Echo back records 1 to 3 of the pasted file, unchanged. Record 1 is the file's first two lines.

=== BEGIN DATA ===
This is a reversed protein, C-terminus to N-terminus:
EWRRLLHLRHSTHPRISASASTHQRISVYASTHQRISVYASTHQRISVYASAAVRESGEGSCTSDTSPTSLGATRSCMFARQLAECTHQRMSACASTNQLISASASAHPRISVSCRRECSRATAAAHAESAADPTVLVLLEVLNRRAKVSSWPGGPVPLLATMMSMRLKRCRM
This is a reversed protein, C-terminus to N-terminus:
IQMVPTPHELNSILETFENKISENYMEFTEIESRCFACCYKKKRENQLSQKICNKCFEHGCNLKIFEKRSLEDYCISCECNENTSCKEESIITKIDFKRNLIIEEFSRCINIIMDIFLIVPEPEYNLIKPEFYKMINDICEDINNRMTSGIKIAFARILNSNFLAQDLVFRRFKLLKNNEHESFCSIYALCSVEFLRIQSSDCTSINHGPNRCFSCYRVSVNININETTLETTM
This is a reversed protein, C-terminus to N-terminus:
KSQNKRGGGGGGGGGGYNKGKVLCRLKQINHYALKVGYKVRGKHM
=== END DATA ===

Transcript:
This is a reversed protein, C-terminus to N-terminus:
EWRRLLHLRHSTHPRISASASTHQRISVYASTHQRISVYASTHQRISVYASAAVRESGEGSCTSDTSPTSLGATRSCMFARQLAECTHQRMSACASTNQLISASASAHPRISVSCRRECSRATAAAHAESAADPTVLVLLEVLNRRAKVSSWPGGPVPLLATMMSMRLKRCRM
This is a reversed protein, C-terminus to N-terminus:
IQMVPTPHELNSILETFENKISENYMEFTEIESRCFACCYKKKRENQLSQKICNKCFEHGCNLKIFEKRSLEDYCISCECNENTSCKEESIITKIDFKRNLIIEEFSRCINIIMDIFLIVPEPEYNLIKPEFYKMINDICEDINNRMTSGIKIAFARILNSNFLAQDLVFRRFKLLKNNEHESFCSIYALCSVEFLRIQSSDCTSINHGPNRCFSCYRVSVNININETTLETTM
This is a reversed protein, C-terminus to N-terminus:
KSQNKRGGGGGGGGGGYNKGKVLCRLKQINHYALKVGYKVRGKHM